The benefits of physical activity for people living with long term conditions are well established. However, the fear of increasing symptoms or worsening long term problems commonly stops people from moving more. Many healthcare professionals also feel unsure about what advice they should give to people living with symptomatic medical conditions.
This page has some useful tips to help start the conversation with a patient on how they can be more active. There are also visuals on screening and brief advice and how to offer physical activity interventions to your patients.
Starting the conversation with your patients
Conversations may arise in a planned way as part of a programme or during routine screening or assessment. Example planned – “As part of assessing clients’ needs, we routinely ask some questions about health and lifestyle. How would you feel about having a quick chat about this?”
Alternatively, it might be client-led, where the person themself raises the issue (either directly or indirectly). Example client-led – “ I know I need to be more active I just don’t know where to start”.
The most common (and most challenging) is the opportunistic approach, where you can see the possible links between a condition, issue or concern the person has and their behaviour. For example, between their breathing or poor mobility and lack of physical activity. Example opportunistic – “Some people find that a lack of physical fitness and being active makes them quite breathless especially if they have to hurry to get somewhere, I’m wondering if that might be relevant for you?”.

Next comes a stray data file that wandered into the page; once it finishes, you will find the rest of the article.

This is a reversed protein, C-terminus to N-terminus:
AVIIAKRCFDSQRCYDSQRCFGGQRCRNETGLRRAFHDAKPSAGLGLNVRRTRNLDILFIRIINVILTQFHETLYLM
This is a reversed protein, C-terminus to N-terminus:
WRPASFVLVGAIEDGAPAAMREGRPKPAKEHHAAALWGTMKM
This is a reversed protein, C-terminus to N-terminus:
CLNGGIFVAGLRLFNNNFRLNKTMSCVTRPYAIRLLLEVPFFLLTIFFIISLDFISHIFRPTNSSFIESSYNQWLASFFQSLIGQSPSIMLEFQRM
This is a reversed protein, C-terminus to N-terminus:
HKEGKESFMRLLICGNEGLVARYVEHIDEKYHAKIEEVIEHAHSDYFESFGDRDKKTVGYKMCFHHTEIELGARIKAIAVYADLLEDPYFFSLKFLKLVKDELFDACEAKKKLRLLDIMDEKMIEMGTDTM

To learn more about raising the conversation of physical activity, visit or enrol in:
- Moving Medicine: The ultimate resource to help healthcare professionals integrate physical activity conversations into routine clinical care.
- Public Health Scotland Encouraging and enabling physical activity e-module: Support for anyone who has a role in encouraging physical activity, and those working directly in physical activity to encourage and enable people to be more active.
- MAP of health behaviour change: helping people to make and maintain behaviour change: The MAP (Motivation, Actions & Prompts) of Health Behaviour Change is the NES Learning Programme for all health and care practitioners whose role provides them the opportunity to help people make positive health and lifestyle related changes.
- Supporting older people to live active lives | Turas: This learning programme makes use of resources developed as part of the Care about Physical Activity (CAPA) programme which was run by Scotland’s Care Inspectorate, together with other online videos and resources.
One minute conversation
- Raise the subject of physical activity with your patient(s) as per planned, client-led and opportunistic.
- Talk about the benefits of being more active, more often every day.
- Encourage an open-door policy for example my door is always open if you want to come back and have a chat about it some other time.
Use the Scot-PASQ to support a meaningful physical activity conversation to screen and offer brief advice.